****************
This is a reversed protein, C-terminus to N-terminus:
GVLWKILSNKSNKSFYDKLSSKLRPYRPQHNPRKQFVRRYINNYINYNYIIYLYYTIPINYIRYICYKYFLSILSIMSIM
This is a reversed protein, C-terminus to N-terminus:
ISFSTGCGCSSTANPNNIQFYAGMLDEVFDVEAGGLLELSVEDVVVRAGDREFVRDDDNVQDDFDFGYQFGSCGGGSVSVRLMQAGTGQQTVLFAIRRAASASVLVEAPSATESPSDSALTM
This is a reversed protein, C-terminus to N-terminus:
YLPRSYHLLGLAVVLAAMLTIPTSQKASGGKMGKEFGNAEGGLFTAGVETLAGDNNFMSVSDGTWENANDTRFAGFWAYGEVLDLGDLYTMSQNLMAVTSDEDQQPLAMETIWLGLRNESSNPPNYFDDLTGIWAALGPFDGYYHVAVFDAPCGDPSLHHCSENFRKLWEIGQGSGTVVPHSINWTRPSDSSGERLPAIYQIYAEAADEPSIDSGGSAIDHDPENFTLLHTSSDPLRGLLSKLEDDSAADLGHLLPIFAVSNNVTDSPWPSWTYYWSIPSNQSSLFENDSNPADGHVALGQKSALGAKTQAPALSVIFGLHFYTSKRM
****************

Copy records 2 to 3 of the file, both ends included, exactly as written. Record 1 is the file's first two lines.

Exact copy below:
This is a reversed protein, C-terminus to N-terminus:
ISFSTGCGCSSTANPNNIQFYAGMLDEVFDVEAGGLLELSVEDVVVRAGDREFVRDDDNVQDDFDFGYQFGSCGGGSVSVRLMQAGTGQQTVLFAIRRAASASVLVEAPSATESPSDSALTM
This is a reversed protein, C-terminus to N-terminus:
YLPRSYHLLGLAVVLAAMLTIPTSQKASGGKMGKEFGNAEGGLFTAGVETLAGDNNFMSVSDGTWENANDTRFAGFWAYGEVLDLGDLYTMSQNLMAVTSDEDQQPLAMETIWLGLRNESSNPPNYFDDLTGIWAALGPFDGYYHVAVFDAPCGDPSLHHCSENFRKLWEIGQGSGTVVPHSINWTRPSDSSGERLPAIYQIYAEAADEPSIDSGGSAIDHDPENFTLLHTSSDPLRGLLSKLEDDSAADLGHLLPIFAVSNNVTDSPWPSWTYYWSIPSNQSSLFENDSNPADGHVALGQKSALGAKTQAPALSVIFGLHFYTSKRM